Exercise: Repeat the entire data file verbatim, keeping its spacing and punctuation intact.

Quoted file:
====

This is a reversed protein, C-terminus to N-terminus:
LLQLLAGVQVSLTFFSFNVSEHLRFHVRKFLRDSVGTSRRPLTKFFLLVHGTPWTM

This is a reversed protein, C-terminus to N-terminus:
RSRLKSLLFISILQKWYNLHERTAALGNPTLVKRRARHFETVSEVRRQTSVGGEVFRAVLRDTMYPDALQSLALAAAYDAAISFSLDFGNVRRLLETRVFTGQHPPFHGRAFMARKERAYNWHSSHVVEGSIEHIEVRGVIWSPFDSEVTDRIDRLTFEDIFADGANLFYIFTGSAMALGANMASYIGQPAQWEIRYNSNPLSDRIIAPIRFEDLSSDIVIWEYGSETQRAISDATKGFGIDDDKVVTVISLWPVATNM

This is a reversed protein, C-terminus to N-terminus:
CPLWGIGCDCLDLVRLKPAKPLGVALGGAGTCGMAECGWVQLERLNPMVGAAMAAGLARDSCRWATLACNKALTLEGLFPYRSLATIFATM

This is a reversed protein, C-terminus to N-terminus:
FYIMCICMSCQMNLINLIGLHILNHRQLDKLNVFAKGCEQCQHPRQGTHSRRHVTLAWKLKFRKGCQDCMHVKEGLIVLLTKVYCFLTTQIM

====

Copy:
This is a reversed protein, C-terminus to N-terminus:
LLQLLAGVQVSLTFFSFNVSEHLRFHVRKFLRDSVGTSRRPLTKFFLLVHGTPWTM

This is a reversed protein, C-terminus to N-terminus:
RSRLKSLLFISILQKWYNLHERTAALGNPTLVKRRARHFETVSEVRRQTSVGGEVFRAVLRDTMYPDALQSLALAAAYDAAISFSLDFGNVRRLLETRVFTGQHPPFHGRAFMARKERAYNWHSSHVVEGSIEHIEVRGVIWSPFDSEVTDRIDRLTFEDIFADGANLFYIFTGSAMALGANMASYIGQPAQWEIRYNSNPLSDRIIAPIRFEDLSSDIVIWEYGSETQRAISDATKGFGIDDDKVVTVISLWPVATNM

This is a reversed protein, C-terminus to N-terminus:
CPLWGIGCDCLDLVRLKPAKPLGVALGGAGTCGMAECGWVQLERLNPMVGAAMAAGLARDSCRWATLACNKALTLEGLFPYRSLATIFATM

This is a reversed protein, C-terminus to N-terminus:
FYIMCICMSCQMNLINLIGLHILNHRQLDKLNVFAKGCEQCQHPRQGTHSRRHVTLAWKLKFRKGCQDCMHVKEGLIVLLTKVYCFLTTQIM